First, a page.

In early autumn, Nike’s controversial ‘Just Do It’ advertising campaign starring former San Francisco quarterback Colin Kaepernick gained a huge degree of cut-through in the US and here in Europe.
At the time, YouGov BrandIndex data indicated that Nike’s Attention score (whether someone has heard anything about a brand, positive or negative, in the past two weeks) rocketed following the campaign’s release. Its score moved from +29 to +58 in the US, and +10 to +23 in the UK.
Now, Nike has released a new campaign – this time featuring England and Manchester City footballer, Raheem Sterling.
In a recent game at Chelsea, Sterling was the victim of alleged racist abuse. In the aftermath, Sterling used his Instagram page to comment on the portrayal of young, black footballers in the media.
Increasingly, we’re aware of high-profile businesses making a stand on important social issues that are being discussed by the public.
YouGov’s Social Voice of Brands Report shows that 80% of Brits believe that it’s important for brands to have a clear, transparent point of view on wider issues in society. Over half also say that they are more likely to buy from a brand that expresses a view they support (51%), showing that the benefits of divisive advertising can outweigh the risks.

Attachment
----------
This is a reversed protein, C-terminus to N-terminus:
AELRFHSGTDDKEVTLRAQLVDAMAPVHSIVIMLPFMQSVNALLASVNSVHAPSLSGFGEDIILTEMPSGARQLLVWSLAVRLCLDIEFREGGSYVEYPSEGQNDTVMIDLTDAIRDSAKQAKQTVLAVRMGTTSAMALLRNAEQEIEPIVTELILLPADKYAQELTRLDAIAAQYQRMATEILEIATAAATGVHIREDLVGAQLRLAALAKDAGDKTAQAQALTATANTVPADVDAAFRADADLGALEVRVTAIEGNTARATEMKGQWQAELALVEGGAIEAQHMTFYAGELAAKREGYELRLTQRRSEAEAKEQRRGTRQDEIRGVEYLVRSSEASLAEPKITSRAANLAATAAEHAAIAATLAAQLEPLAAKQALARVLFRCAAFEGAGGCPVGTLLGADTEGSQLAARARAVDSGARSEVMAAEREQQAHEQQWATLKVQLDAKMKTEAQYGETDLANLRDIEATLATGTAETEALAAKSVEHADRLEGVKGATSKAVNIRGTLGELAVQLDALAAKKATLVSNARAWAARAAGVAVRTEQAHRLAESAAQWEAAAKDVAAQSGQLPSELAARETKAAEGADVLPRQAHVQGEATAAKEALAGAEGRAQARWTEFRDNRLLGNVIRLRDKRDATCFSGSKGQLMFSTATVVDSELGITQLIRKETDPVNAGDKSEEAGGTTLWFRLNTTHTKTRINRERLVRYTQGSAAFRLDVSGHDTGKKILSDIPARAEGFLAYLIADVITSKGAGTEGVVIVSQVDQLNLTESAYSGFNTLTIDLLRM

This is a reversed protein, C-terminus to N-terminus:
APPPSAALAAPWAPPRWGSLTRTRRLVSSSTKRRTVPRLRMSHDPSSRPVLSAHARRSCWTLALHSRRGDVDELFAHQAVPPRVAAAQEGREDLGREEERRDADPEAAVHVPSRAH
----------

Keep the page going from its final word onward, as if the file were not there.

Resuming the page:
Although Nike’s inclusion of Sterling in its campaign may be less divisive than Kaepernick, it does indicate a continued willingness from Nike to remain at the forefront of the debate around important social issues - both in the UK and the US.
Choosing to partner with Sterling appears to make sense too; data from YouGov’s Profiles tool shows that 48% of the UK have a positive impression of Nike as a brand. However, this increases to 53% among those who ‘like’ or ‘really like’ Raheem Sterling.
As discussed back in October, Nike is cleverly appealing to its target demographic with its stance on these issues by not only choosing to work with public figures that appeal to and are supported by current and potential customers, but by also sharing the viewpoints of the majority of its target customer base too.
Article previously seen on CITY AM.